FRYEAN MYTHOS: *drama*CAMPBELLIAN FUNCTION: * psychological, sociological*
Within the circumscribed "family" of 1950s horror films, Columbia's SON OF DR JEKYLL seems an odd offshoot. It's the only horror film directed by one Seymour Friedman, though one of the writers, Jack Pollexfen, had written for Edgar Ulmer's MAN FROM PLANET X and would collaborate on a handful of other metaphenomenal films later in his career. The film looks much like a 1940s Universal horror-film, in that SON is heavier on action than ghoulishness. 1946 was the last year to see a fair number of "follow-up" horror films, including DEVIL BAT'S DAUGHTER, SHE WOLF OF LONDON, and THE SPIDER WOMAN STRIKES BACK, but this tendency faded in keeping with the downturn of the genre's popularity during the late 40s and early 50s. In addition, such "horror-series" concepts seem to have dwindled once Universal Studios delivered ABBOTT AND COSTELLO MEET FRANKENSTEIN in 1948, which essentially ended the studio's long association with its celebrated horror-icons. Aside from SON, not until 1955 did any American studio produce another "horror-serial" film, whether the later film's relationship to a previous opus was formal (REVENGE OF THE CREATURE) or informal (ABBOTT AND COSTELLO MEET THE MUMMY). Only in the late 1950s did Hammer Films successfully resuscitate the concept of the "horror serial" film.
SON is patently an "informal follow-up" to the last major film on Jekyll and Hyde, MGM's 1941 opus. SON begins in the London of 1860, showing us an amended fate for the original Doctor Jekyll; having just killed his wife in the monstrous form of Hyde, the rogue scientist flees an angry mob. He attempts to use his potion to change back to Jekyll but the mob sees Hyde take refuge in Jekyll's lab and sets the building on fire. In the form of Jekyll the fugitive falls from a great height and perishes, exposing his secret to all of London. Two of Jekyll's colleagues, Utterson and Lanyon (characters from the original Stevenson story), learn that Jekyll has left behind an infant son. Utterson conceals the infant's history and raises little "Edward" as his own.
However, when Edward reaches maturity and becomes engaged to Utterson's niece, Utterson reveals Edward's true history and cedes to him the family estate of the Jekylls-- including the late Jekyll's notes. The London press finds out that there's a new Jekyll in town, and they mercilessly persecute the young man, creating in him a desire to reform his father's bad name. At the same time, Edward begins to see unexplained sights, such as a young woman who appears at his home and then "ghosts" away. Is he going insane from the stress? Or is someone manipulating him-- someone who just may have manipulated Henry Jekyll as well?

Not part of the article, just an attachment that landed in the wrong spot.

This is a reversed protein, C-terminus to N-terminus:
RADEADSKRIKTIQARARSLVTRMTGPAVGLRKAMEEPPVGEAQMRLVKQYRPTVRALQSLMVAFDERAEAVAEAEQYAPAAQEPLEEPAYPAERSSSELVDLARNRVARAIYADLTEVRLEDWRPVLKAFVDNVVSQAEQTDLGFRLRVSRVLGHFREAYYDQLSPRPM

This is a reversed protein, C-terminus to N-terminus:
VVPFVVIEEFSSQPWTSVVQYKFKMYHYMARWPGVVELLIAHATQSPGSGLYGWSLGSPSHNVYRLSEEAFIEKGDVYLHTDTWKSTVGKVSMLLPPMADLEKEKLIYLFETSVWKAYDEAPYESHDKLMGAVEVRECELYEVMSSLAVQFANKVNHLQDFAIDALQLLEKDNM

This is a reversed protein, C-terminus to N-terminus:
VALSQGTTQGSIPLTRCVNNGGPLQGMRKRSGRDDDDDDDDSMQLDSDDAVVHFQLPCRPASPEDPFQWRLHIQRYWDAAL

The answer should be transparent to anyone who knows the tradition of horror-serial films, which tend to exonerate the heirs of horror-icons, and sometimes the icons themselves as well (as seen in the aforementioned DEVIL BAT'S DAUGHTER, for one example). To give the game away, Henry Jekyll's experiment was tainted by his false friend Dr. Lanyon, and Lanyon has tried to gaslight Edward in order to destroy his reputation and acquire his property. Edward foils the culprit without unleashing his inner Hyde (though he does transform briefly during an experiment). In fact, Edward gets into three or four separate hand-to-hand fights in the course of the film, making SON one of the most pugilistically-inclined horror-flicks of the decade, even taking into account similar tendencies in the Italian horrors.
SON is a simplistic melodrama, particularly in terms of its execution of Edward's daddy issues-- though I was amused at one character indirectly invoking HAMLET by speaking to the hero of his "father's ghost." However, I give it a fair mythicity rating in the sociological department, because of its emphasis on the scurrilous nature of mob mania. Edward is less of a monster than London, with its ruthless journalists and scummy blackmailers (the source of Edward's supposed delusion with the girl). SON does at least imitate a tradition of horror-films seen in many better films, not least the 1925 PHANTOM OF THE OPERA and James Whales' two FRANKENSTEIN films, in which the crowd terrorized by the monster becomes a monster in its own right. There's a slight "class warfare" element to the blackmailer subplot, though it hardly compares with the same theme as invoked in the last two major Jekyll-Hyde films.